Coming in September, from the brilliant Scott McCloud, author of UNDERSTANDING COMICS and REINVENTING COMICS -- both vital reference by a master of conveying concepts clearly and intelligently-- this time it's MAKING COMICS, from Harper Collins.

I'm getting in line for Dr. McCloud's latest prescription.

And I hope this means UNDERSTANDING COMICS will get a reprint by the same token.


April 19, 2006

This doodle's for Tanya


I'm almost done reading Terrence Real's I DON'T WANT TO TALK ABOUT IT, Overcoming The Secret Legacy of Male Depression . . . Surprising where inspiration finds you sometimes, isn't it?

Real's book is filled with fascinating insights about the human psyche. I've been reading it on the train with a yellow highlighter in hand, and I keep thinking about you authors out there: this is invaluable if you're writing male characters with any depth.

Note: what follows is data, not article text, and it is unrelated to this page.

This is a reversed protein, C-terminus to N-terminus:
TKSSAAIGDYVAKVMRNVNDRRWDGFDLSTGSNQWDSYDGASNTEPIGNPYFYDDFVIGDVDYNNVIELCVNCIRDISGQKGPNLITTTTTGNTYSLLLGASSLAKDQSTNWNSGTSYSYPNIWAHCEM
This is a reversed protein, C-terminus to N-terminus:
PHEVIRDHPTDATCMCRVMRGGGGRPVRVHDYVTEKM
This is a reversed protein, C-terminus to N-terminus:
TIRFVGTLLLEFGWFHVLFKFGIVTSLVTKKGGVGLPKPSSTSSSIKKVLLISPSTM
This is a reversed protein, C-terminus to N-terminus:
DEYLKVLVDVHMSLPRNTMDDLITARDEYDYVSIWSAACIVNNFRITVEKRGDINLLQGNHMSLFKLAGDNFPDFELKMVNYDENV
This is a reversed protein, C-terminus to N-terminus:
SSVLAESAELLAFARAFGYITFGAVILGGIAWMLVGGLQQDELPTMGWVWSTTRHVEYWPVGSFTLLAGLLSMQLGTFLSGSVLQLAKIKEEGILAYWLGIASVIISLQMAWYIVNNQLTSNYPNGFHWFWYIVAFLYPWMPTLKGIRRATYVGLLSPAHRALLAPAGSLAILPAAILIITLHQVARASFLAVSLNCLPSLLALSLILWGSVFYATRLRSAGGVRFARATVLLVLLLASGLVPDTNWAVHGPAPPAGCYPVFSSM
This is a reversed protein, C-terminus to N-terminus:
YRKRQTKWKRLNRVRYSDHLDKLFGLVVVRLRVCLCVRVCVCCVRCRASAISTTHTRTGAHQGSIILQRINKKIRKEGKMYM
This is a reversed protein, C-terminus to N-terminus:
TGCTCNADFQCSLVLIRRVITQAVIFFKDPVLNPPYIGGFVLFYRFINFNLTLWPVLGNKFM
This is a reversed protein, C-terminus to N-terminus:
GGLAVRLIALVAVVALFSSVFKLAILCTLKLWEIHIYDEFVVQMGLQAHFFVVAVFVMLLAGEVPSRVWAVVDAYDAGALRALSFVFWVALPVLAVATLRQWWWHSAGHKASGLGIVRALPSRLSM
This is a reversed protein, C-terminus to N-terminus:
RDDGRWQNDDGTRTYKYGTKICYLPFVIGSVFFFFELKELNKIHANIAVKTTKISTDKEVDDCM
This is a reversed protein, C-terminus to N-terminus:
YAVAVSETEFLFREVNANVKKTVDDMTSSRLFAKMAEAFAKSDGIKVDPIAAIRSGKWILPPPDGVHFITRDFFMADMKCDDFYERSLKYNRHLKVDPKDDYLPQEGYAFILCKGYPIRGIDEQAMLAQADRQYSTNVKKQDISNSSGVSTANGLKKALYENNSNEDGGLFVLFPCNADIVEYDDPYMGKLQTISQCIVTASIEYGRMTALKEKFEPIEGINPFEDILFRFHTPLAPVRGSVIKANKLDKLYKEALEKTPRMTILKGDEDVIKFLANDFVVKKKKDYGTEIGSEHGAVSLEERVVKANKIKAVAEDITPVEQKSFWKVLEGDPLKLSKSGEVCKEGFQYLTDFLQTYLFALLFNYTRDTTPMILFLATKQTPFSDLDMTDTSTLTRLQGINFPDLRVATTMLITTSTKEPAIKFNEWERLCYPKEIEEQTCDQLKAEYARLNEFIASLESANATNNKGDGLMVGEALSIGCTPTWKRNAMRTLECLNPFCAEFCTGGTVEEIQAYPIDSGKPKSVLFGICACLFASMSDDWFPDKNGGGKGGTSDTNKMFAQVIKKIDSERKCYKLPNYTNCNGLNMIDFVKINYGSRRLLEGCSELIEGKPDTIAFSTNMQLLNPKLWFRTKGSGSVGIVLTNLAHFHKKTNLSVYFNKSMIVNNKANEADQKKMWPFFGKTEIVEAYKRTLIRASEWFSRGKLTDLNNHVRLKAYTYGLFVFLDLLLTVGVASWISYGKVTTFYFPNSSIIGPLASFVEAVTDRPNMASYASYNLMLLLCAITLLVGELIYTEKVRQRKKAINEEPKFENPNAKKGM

October 07, 2005

Joann Sfar speaking at Astor Place

On September 22, Joann Sfar finished his US author tour for THE RABBI'S CAT when he spoke at the Barnes & Noble at Astor place.

In the course of the evening, he passed on a few interesting items for those of you working on your own graphic novels. So we're adding these to our TIPS FOR CREATIVE TYPES...

Roughly paraphrased, here are a couple of things Joann said, referring to some of the European comics masters who have influenced him -- Fred, Jean Giraud, and Edmond Baudoin.

"Jean Giraud [aka MOEBIUS] once told me that to make a story you have to be really smart, but it helps to also be a little bit stupid. You need to be smart with the overall structure, but stupid enough to be surprised by your next panel."

Moeb © Moebius/Jean Giraud

And along similar lines:

"Fred [author of PHILEMON] told me that it's easy to surprise your reader. He's reading in 20 minutes what you've been working on for maybe a year. If you can't surprise him, you're not very good. The real challenge is surprising yourself."

Fred_corb_1 © Fred

And from Baudoin: